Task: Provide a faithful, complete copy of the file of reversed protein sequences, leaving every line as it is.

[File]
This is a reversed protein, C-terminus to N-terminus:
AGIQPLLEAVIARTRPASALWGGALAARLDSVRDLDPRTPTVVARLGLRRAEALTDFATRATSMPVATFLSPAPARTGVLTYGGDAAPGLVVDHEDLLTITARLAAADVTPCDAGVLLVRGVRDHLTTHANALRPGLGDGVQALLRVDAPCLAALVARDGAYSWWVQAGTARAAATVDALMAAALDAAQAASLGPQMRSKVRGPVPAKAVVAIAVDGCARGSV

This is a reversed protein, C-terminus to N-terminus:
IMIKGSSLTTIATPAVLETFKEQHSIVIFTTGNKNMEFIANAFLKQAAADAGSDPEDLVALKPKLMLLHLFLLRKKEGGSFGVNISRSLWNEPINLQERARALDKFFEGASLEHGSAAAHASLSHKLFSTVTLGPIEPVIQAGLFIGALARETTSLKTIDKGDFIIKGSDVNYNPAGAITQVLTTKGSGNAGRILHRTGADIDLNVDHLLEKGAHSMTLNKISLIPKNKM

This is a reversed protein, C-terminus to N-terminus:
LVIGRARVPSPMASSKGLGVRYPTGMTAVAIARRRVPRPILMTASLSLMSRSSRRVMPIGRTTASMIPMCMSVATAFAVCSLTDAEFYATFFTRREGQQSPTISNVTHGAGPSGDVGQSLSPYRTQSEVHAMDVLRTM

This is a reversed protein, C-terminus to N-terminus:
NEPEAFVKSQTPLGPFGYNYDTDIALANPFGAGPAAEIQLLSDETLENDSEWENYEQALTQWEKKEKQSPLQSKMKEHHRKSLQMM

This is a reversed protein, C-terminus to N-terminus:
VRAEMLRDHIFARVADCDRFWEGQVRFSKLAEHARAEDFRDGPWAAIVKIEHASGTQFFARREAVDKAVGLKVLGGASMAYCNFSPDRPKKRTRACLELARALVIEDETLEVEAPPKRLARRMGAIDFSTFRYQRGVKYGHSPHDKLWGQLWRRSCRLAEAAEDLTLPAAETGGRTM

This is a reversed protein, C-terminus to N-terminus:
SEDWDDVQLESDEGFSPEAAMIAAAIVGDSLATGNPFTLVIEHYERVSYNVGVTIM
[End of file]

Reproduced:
This is a reversed protein, C-terminus to N-terminus:
AGIQPLLEAVIARTRPASALWGGALAARLDSVRDLDPRTPTVVARLGLRRAEALTDFATRATSMPVATFLSPAPARTGVLTYGGDAAPGLVVDHEDLLTITARLAAADVTPCDAGVLLVRGVRDHLTTHANALRPGLGDGVQALLRVDAPCLAALVARDGAYSWWVQAGTARAAATVDALMAAALDAAQAASLGPQMRSKVRGPVPAKAVVAIAVDGCARGSV

This is a reversed protein, C-terminus to N-terminus:
IMIKGSSLTTIATPAVLETFKEQHSIVIFTTGNKNMEFIANAFLKQAAADAGSDPEDLVALKPKLMLLHLFLLRKKEGGSFGVNISRSLWNEPINLQERARALDKFFEGASLEHGSAAAHASLSHKLFSTVTLGPIEPVIQAGLFIGALARETTSLKTIDKGDFIIKGSDVNYNPAGAITQVLTTKGSGNAGRILHRTGADIDLNVDHLLEKGAHSMTLNKISLIPKNKM

This is a reversed protein, C-terminus to N-terminus:
LVIGRARVPSPMASSKGLGVRYPTGMTAVAIARRRVPRPILMTASLSLMSRSSRRVMPIGRTTASMIPMCMSVATAFAVCSLTDAEFYATFFTRREGQQSPTISNVTHGAGPSGDVGQSLSPYRTQSEVHAMDVLRTM

This is a reversed protein, C-terminus to N-terminus:
NEPEAFVKSQTPLGPFGYNYDTDIALANPFGAGPAAEIQLLSDETLENDSEWENYEQALTQWEKKEKQSPLQSKMKEHHRKSLQMM

This is a reversed protein, C-terminus to N-terminus:
VRAEMLRDHIFARVADCDRFWEGQVRFSKLAEHARAEDFRDGPWAAIVKIEHASGTQFFARREAVDKAVGLKVLGGASMAYCNFSPDRPKKRTRACLELARALVIEDETLEVEAPPKRLARRMGAIDFSTFRYQRGVKYGHSPHDKLWGQLWRRSCRLAEAAEDLTLPAAETGGRTM

This is a reversed protein, C-terminus to N-terminus:
SEDWDDVQLESDEGFSPEAAMIAAAIVGDSLATGNPFTLVIEHYERVSYNVGVTIM